Wherever you find government cover-ups or conspiracies about government cover-ups, you’ll find Oliver Stone, and the case of Edward Snowden is right in his wheelhouse.
Is Snowden a whistle blower who uncovered illegal government activity that threatened the security and privacy of American citizens? Or is he a domestic terrorist whose decision to make public a top secret surveillance program threatened the security and privacy of American citizens? Can he be both at the same time?
The movie is framed around Snowden’s secret meeting with documentary filmmaker Laura Poitras and journalist Glenn Greenwald in a Hong Kong hotel room to provide classified information about a mass surveillance program conducted by the NSA. Snowden claims the program gives the US government access to basically any form of communication happening on the internet, even that of private citizens, without having a warrant to obtain that information.
Greenwald is working to break the story in mainstream media with his newspaper editors back in London. Poitras is filming what would become the documentary CitizenFour–which won the Oscar for best documentary feature at the Oscars last year.
To tell the story of how Snowden obtained this information, Stone goes back only as far as his application to work for the CIA. Snowden impresses his superiors and quickly demonstrates his ability to work with computer programs and solve complex problems easily. It’s a wise choice to show us only Snowden’s time working in government. Thankfully, we don’t get awkward childhood backstory or flashbacks trying to get to the root of what kind of man he is (as Stone did in, say, Nixon).
The movie clocks in at over two hours, but it moves along very well. The hotel interview with Poitras and Greenwald serves as an effective framing device to shift smoothly to pertinent scenes.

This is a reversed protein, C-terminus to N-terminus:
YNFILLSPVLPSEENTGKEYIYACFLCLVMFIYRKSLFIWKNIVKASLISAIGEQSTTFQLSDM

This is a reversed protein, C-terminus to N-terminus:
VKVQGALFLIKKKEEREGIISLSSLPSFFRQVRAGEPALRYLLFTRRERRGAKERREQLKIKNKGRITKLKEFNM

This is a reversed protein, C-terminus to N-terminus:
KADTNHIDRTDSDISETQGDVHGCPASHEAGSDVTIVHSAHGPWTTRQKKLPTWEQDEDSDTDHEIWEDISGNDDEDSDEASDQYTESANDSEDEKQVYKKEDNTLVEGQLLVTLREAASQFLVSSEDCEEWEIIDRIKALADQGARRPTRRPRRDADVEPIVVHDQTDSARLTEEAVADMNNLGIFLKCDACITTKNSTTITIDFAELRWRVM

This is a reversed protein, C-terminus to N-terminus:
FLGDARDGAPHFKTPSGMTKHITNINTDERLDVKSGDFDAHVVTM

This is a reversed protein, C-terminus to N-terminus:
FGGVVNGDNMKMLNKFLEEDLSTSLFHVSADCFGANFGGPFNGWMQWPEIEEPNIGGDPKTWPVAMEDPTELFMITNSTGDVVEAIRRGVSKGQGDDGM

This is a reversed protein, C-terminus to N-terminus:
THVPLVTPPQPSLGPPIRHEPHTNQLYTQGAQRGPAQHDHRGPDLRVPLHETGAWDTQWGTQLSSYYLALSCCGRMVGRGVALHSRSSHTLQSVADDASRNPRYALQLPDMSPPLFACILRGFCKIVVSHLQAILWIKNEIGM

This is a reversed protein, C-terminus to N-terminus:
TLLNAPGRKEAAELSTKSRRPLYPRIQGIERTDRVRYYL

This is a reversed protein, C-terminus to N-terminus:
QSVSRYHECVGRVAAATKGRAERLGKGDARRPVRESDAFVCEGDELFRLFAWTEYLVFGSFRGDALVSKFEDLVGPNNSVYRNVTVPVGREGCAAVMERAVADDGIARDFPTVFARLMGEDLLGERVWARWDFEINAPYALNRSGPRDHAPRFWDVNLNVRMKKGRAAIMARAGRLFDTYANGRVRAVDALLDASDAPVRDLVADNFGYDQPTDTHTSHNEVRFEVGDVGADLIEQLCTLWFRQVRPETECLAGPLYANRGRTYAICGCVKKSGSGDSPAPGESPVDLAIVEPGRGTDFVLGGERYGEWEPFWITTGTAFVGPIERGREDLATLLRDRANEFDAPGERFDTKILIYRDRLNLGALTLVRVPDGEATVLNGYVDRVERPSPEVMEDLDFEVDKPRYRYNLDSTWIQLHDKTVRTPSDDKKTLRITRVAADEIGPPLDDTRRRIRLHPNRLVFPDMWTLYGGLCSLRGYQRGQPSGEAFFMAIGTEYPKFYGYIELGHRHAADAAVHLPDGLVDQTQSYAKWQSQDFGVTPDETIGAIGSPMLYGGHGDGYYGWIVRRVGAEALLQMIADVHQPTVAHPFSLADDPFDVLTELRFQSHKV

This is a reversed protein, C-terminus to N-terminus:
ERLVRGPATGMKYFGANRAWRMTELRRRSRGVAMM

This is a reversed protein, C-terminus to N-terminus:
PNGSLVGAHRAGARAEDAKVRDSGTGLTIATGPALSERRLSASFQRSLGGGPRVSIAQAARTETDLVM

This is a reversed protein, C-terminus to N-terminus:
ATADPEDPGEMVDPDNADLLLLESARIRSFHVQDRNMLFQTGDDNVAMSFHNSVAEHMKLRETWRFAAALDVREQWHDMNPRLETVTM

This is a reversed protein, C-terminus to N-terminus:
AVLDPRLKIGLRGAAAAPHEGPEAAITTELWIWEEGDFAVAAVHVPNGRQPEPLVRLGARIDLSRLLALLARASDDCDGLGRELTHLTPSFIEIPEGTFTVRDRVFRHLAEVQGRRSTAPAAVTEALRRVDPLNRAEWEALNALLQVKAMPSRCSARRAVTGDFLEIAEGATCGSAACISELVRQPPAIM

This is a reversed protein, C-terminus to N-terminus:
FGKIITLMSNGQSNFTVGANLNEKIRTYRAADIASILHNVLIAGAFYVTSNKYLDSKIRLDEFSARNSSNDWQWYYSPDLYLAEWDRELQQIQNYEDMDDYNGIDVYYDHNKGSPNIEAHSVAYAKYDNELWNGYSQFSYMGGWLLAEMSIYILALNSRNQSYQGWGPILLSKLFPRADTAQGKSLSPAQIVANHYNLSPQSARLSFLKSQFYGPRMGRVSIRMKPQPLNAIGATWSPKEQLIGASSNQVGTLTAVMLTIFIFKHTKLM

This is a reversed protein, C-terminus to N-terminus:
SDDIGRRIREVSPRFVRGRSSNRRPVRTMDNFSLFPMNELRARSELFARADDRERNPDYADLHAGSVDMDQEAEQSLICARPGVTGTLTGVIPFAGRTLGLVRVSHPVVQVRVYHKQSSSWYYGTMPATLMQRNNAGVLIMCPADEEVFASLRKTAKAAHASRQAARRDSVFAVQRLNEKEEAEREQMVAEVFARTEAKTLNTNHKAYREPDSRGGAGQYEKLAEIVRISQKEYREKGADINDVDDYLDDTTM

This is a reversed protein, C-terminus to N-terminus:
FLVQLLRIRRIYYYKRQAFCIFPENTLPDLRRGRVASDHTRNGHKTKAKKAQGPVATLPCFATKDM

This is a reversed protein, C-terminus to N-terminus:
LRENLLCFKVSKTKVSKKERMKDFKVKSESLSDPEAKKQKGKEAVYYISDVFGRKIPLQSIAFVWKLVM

Joseph Gordon Levitt’s Snowden doesn’t look much different than Joseph Gordon Levitt, except with some glasses and sometimes stubble. Maybe it’s how he really nails Snowden’s voice, but there are times when you forget you’re watching an actor.
Shailene Woodley plays Snowden’s girlfriend, Lindsay Mills, and she does a great job of striking the balance between wide-eyed, playful, hopeful romantic interest and increasingly frustrated, hurt and jaded by Snowden constantly putting his job–and eventually his principles–first.
There are some excellent supporting performances from Mellisa Leo as Poitras, Zachary Quinto as Greenwald, and Timothy Oliphant as one of Snowden’s colleagues. There are also smaller appearances from Nicolas Cage, Joely Richardson and Tom Wilkinson.
There’s a great visual toward the end of the movie when Snowden speaks to his former boss on a video call. He stands in front of a giant screen and his boss’s head takes up the whole wall. It’s an obvious visual allusion to Big Brother from 1984, but it’s effective. It probably has no basis in reality, and the call itself probably never even happened. But that’s what you get with Oliver Stone. He will manipulate the context and even the facts to present an artistic interpretation, and you know that going into the movie.
And you leave with the one complaint you expect to have. The perfectly valid, reasonable argument for why Snowden may be wrong is barely touched on. Include a reasonable character with a compelling opposing viewpoint, and this could have been a great movie.
I admit I’m an unapologetic Oliver Stone fan, but I really think this is his best movie in years. From the subject matter, the unmistakable, principled thrust of the narrative, and how the story is told, it’s all classic Oliver Stone.
|Writer||Kieran Fitzgerald, Oliver Stone|
|Starring||Joseph Gordon-Levitt, Shailene Woodley, Melissa Leo|
|Production||Endgame Entertainment, Vendian Entertainment, KrautPack Entertainment|